he fundamental American belief in individual freedom and the right of individuals to practice their own religion is at the center of religious experience in the United States. The great diversity of ethnic backgrounds has produced religious pluralism; most of the religions of the world are now practiced in the United States. Ninety percent of Americans say that they believe in God, although not all of them participate in traditional religious organizations. About 80 percent of Americans are Christians, about 2 percent are Jewish, and another 4 percent belong to other religious faiths
*uclaIslam’, Religious Preferences in the United States
Buddhism, and Hinduism.
Although the overwhelming majority of Americans are Christians, all religions make important contributions to the American
culture. There are now about as many Muslims living in the United States as there are Jews. People of Hispanic origin now make up about one-half of the Catholic church. The Asian immigrants have brought with them the traditional religions of East Asia—Daoism, Confucianism, and Shintoism, as well as Buddhism. And the Native American religions are still practiced and studied today, particularly for their teachings about living in harmony with nature.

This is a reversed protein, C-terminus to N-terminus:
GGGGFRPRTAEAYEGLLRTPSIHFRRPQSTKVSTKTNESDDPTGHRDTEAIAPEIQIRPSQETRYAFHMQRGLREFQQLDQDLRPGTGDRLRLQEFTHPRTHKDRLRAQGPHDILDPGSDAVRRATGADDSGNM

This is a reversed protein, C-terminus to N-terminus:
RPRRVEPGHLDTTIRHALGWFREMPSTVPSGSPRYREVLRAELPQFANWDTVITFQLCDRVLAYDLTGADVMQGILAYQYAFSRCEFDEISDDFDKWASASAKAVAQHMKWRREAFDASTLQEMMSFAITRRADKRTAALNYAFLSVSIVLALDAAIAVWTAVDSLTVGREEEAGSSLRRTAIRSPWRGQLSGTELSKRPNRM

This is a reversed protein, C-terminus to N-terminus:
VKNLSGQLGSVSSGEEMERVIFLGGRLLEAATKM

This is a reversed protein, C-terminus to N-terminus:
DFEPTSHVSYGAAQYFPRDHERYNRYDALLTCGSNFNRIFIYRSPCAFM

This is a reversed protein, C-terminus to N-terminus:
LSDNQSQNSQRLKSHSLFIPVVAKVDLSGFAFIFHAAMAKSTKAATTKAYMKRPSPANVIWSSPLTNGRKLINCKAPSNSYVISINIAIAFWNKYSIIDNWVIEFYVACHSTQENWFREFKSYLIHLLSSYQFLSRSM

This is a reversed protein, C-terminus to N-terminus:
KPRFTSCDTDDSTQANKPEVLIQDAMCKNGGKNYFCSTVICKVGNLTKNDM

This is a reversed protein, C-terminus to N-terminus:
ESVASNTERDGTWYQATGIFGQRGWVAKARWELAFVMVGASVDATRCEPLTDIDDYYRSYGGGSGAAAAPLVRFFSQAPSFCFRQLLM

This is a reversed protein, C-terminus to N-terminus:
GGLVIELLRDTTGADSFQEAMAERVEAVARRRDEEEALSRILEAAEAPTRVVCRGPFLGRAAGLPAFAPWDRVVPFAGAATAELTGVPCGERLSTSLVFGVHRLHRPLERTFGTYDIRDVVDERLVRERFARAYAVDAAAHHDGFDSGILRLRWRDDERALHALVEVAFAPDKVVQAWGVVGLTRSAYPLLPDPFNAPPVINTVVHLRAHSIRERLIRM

Religion has always played an important role in the history of the United States. The Catholic faith was first brought to the North American continent by the Spanish in the 1500s. For the next 300 years, Catholic missionaries and settlers from Spain and then Latin America came to what is now California and the Southwest. Many of the cities were named by these missionaries and settlers—San Francisco, Santa Fe, and San Antonio, for example. French Canadian Catholic missionaries also came with the explorers and traders from Quebec, down the Mississippi River to New Orleans. In the 1600s, the European settlers began establishing colonies along the east coast of North America. Although there were some Catholics, the vast majority of the European settlers were Protestants, most from England. As the new nation formed, it was the Protestant branch of the Christian faith that had the strongest effect on the development of the religious climate in the United States.